Clearly, war and invasions have far more repercussions than merely financial. But somewhat luckily, the financial toll in most cases, for us as Americans (exception September 11th), has been what hits closest to home. And unluckily financially speaking, the biggest savers and investors are then most affected by the financial toll of war and invasions around the world.
Currently, the world – most notably the Ukraine, Eastern Europe and Russia – is experiencing the effects of an invasion that (God help us) may or may not turn into a larger situation. Specifically, the financial effects of the Ukraine invasion by Russia are being felt far beyond Europe and Russia. US and worldwide stock markets are down both from late 2021 highs and most notably in late February.
In times of stock market weakness, similar to year-to-date in 2022, it is human to experience fear. Part of staying on course with a savings and investment plan takes into consideration that fear is part of life.
Most recently, a number of investors may be expecting – and would be wise to expect – a market pullback due to more than a decade of steady market gains. However, this realization does not necessarily lessen or eliminate fear. Here is where the “Greatest Chart Ever” offers needed perspective.* Over a period of more than 40 years of intra-year stock market performance, the chart illustrates valid reasons NOT to allow short-term market moves (monthly, quarterly – even yearly) to lead to poor investment decisions. Why? Please read on.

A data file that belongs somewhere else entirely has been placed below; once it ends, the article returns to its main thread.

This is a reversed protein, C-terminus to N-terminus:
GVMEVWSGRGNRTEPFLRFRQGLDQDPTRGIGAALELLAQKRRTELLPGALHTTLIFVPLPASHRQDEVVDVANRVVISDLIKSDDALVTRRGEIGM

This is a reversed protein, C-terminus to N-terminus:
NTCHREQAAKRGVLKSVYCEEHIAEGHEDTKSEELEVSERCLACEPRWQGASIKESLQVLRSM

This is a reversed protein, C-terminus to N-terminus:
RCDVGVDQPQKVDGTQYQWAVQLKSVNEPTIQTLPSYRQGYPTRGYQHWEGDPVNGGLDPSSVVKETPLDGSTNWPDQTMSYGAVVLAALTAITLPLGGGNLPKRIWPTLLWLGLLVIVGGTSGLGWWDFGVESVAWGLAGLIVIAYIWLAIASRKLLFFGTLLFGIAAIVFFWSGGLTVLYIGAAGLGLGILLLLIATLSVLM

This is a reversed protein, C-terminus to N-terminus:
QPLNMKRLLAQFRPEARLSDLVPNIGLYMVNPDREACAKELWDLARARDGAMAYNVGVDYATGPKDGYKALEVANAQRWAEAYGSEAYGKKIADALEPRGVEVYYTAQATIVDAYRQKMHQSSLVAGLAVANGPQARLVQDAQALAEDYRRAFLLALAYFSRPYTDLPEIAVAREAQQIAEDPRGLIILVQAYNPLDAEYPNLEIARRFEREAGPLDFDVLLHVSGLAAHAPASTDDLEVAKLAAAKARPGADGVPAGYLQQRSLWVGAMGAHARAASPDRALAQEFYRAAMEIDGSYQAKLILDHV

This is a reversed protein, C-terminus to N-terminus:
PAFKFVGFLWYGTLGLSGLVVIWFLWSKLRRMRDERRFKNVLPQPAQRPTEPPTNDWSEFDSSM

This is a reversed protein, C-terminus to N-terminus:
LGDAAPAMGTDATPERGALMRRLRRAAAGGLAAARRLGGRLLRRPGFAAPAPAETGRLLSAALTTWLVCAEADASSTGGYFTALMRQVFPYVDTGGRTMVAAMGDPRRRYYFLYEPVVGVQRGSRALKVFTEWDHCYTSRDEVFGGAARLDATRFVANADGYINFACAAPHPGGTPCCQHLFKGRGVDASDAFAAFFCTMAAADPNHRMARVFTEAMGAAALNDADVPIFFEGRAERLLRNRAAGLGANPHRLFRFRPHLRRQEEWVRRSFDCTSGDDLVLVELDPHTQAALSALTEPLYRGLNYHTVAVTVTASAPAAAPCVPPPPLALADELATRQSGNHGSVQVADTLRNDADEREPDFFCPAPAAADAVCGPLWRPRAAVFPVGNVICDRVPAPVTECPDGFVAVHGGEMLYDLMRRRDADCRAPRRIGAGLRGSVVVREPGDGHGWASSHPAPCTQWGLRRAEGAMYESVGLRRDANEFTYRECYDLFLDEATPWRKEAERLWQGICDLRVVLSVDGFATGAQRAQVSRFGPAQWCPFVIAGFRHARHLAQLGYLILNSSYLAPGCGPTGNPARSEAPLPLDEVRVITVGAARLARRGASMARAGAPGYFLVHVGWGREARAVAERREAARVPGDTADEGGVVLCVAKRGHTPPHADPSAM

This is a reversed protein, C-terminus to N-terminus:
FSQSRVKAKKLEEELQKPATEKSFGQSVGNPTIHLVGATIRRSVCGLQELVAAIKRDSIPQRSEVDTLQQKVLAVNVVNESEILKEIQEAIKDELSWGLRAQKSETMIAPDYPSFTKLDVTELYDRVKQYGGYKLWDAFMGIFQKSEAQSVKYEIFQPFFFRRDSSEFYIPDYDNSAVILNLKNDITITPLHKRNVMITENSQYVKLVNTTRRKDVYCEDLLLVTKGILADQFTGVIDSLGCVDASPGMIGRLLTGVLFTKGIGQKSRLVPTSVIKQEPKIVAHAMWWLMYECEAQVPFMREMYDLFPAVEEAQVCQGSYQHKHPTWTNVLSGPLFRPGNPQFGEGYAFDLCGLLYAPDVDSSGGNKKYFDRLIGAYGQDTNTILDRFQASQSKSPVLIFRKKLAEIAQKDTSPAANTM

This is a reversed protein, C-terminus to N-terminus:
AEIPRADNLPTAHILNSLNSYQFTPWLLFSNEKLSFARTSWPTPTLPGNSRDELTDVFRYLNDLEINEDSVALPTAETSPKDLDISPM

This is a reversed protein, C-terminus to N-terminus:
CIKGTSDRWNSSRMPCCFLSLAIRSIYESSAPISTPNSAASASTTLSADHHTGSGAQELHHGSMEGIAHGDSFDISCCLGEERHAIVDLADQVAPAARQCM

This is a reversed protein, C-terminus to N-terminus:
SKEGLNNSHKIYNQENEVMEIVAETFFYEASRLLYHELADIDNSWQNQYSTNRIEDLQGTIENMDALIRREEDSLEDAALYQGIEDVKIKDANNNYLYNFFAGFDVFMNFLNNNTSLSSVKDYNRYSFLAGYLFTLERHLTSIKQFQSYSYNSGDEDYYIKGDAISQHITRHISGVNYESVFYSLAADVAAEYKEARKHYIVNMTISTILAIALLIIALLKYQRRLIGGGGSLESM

How many people caught the news last week that Facebook officially changed its corporate name to… Meta? And changed its stock ticker symbol to MVRS? Presumably, MVRS is short for “metaverse.” What is the metaverse and is it the next “hot” investment? (In other news, Facebook is looking to distance itself far, far away from discoveries that the company knew full well for over a decade the damage its central social media platform would inflict and has inflicted on people of all ages, especially children. But that is not the topic of today’s TGIF 2 Minutes.)
Regarding Meta, CEO Mark Zuckerberg says succinctly, “the metaverse will be the successor to the mobile internet.” Gaming and alternate reality seem to be at the forefront of the concept with bitcoin and cryptocurrency central as well. The whole thing sounds huge.
This note would be even better in a short video…so stay tuned for that version next week! In the meantime, a couple of quick written notes:
This week the “Energy Information Administration,” an actual division of the US government, warned that nearly HALF of US households who heat their homes with natural gas will pay 30% MORE this year, yes 30%, versus last year.* AND that if winter is 10% colder, then bills will go up 50%! If winter is 10% warmer, then bills are still projected to go up 22%. Can’t wait for that cold weather!
As they say, “a picture is worth 1,000 words.”* Please do whatever you need to do with your phone or laptop to make sure the graphic below is visible. And make sure to ZOOM IN or turn the phone sideways (or ask me to send you the PowerPoint or PDF version of this slide).
With that said, the title of the slide is: Reacting Can Hurt Performance. And here is a question,